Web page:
Before we go any further, it has to be said that the number one character flaw in my book had always been ingratitude. I loved Christ and the Gospel story, and kids who took that lightly got very little respect from me. I had watched my parents work hard and shed sweat and tears trying to get our school off the ground, saw all the drama involved in such a project, especially on such a small and intimate scale, and absolutely despised people who could reap the benefits of that and go on complaining. I loved my small town, partly because of its smallness, and I loved the whole region. People who spoke ill of it, who just wanted to get away—they had an attitude problem. Thanksgiving was the first virtue in my eyes, and thanklessness was the vice most likely to get under my skin. (Not that I was never thankless myself—but that is another story.)
So as the terms wore on and I grew less and less satisfied with the college and the church community, the last thing I wanted to do was complain. I flat out could not leave. I had come to this place, and they had given me their time, they had given me opportunities, they had accepted me, more or less, as one of their own, and I would not turn away from them.
The problem was, I felt I had reason to. That community was constantly harping on the sins of other churches, and would not hear one bad word about their own. They seemed to reject Christ’s church, and in their love of theological controversy, had turned the Gospel into something like a political platform that outlined the minutest details of what was and was not acceptable in their culture. People who struggled in that environment were pushed out, and any troubles in the community were swept under the rug and any memory of them was hushed. “Our party” could not be seen to have any trouble within it. Everything wrong with the world must come from outside.
This cut right against my understanding of sin. Sin was in everyone, including those saved by God’s grace. Their own efforts could never make them perfect, and any community was guaranteed to have problems as a result. Admitting such things was not shameful, but merely part of being human in a fallen world. Furthermore, it was a key part of repentance, which is necessary to the Christian life. How could a community follow Christ and pretend to be faultless at the same time?
On other side of that was the fact that this was God’s world. God had created mankind in his image, and sin could not obliterate that image, nor any other part of creation. No human being could be entirely corrupt, and to pretend that unbelievers embodied every possible evil seemed to cut against God’s sovereignty, and common sense. This was doubly the case when the community attacked the rest of the Church, which had the Gospel and the holy Scriptures, and stood before God as equals with us. These people talked as if they wanted to amputate the better part of the Body of Christ.
I was going through other personal issues at the time, and that made things more complex. But the long and short of it is, I switched churches. There were other places in town, and I went there, despite hardly feeling more comfortable. I had grown used to high church liturgy and certain Reformed habits, so my new church could not feel homely. Furthermore, I was still removed from a lot of cultural things I had been raised with in the Bible Belt and the Deep South. I felt more than a little adrift, knowing what I was looking for, but not knowing where to find it.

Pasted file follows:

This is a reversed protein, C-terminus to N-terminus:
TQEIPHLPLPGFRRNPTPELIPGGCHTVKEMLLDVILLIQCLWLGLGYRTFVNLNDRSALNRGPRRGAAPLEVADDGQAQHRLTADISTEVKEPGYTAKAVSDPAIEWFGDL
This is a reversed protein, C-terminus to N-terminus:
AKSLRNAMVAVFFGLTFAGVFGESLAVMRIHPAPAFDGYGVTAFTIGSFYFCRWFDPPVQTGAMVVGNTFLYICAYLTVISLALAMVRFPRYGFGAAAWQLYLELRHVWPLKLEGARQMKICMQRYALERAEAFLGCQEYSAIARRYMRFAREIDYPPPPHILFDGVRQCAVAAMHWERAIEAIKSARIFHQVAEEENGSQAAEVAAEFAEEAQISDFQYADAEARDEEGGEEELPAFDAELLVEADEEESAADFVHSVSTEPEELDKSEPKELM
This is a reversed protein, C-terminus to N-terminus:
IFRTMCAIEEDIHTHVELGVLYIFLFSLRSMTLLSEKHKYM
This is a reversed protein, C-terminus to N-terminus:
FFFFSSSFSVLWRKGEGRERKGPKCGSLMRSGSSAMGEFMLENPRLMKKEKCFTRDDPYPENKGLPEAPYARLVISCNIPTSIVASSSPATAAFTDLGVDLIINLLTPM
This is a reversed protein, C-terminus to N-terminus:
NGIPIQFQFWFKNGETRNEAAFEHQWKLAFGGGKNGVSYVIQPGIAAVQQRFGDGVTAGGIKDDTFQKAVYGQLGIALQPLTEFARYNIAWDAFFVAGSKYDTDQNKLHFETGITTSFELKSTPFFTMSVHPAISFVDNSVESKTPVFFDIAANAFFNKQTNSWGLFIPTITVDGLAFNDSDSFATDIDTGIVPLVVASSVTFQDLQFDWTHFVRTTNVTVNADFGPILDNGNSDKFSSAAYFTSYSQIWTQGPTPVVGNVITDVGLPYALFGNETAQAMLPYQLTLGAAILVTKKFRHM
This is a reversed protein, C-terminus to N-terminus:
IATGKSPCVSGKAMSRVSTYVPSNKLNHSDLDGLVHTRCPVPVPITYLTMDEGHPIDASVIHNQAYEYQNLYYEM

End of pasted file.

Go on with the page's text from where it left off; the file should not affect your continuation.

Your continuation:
Under the circumstances, my ears were open to a lot of complaints about the Church generally. The churches I had just left attacked others for lacking doctrinal rigor and liturgical solemnity while overemphasizing the saving of souls, and the church I found myself in said the Church was both too American and too doctrinally tight. (Oddly enough, I have never felt so surrounded by hip, contemporary, upper-middle-class white Americana as at that church.) Other expats from the community I had spent the past several years in complained that the church was too conservatively evangelical, while I did not recognize that church’s somewhat distorted Gospel and trendy alternative theology as very conservative or as evangelical at all.
At any rate, I managed to graduate by the skin of my teeth and made it back to more familiar surroundings. Being displaced on so many levels for so long, I had taken on a much more pessimistic view of life, and was beset by more doubts than I ever remember having. There were teachings I found readily accepted by certain groups up there which I would have called heresy in anyone else, and the sparsity of teaching on redemption itself—hot-button culture war issues were preferred—left me with vague memories of what the Gospel was, and a thirst for grace-filled teaching, but with no idea what it looked like. I was at a loss.
Often I have found that time and space create room for peace. Removed from the constant battles of that town, and granted new rhythms, I gained the ability to process things. I have been living with my family again for about a year now, teaching at the school I grew up in, and attending the Reformed church we switched to when I was young. I listen to Christian radio fairly often, though my favorite preachers come on during school hours or after I’ve started winding down at the end of the day. I made my way slowly through the writings of John, which were some of the most frightening books in the hands of certain people at college. I found them very profitable, and recently got involved in a BSF study on the book of Revelation. I had no idea such a wild apocalyptic vision could be so practical.
Through a tangled series of events, I have also gotten more intentional about my writing than I have ever been. I read much more fiction than I could afford to at college, and my imagination is thriving as a result. I enjoy walking beneath the pines when I can, and recognize more stars than I used to.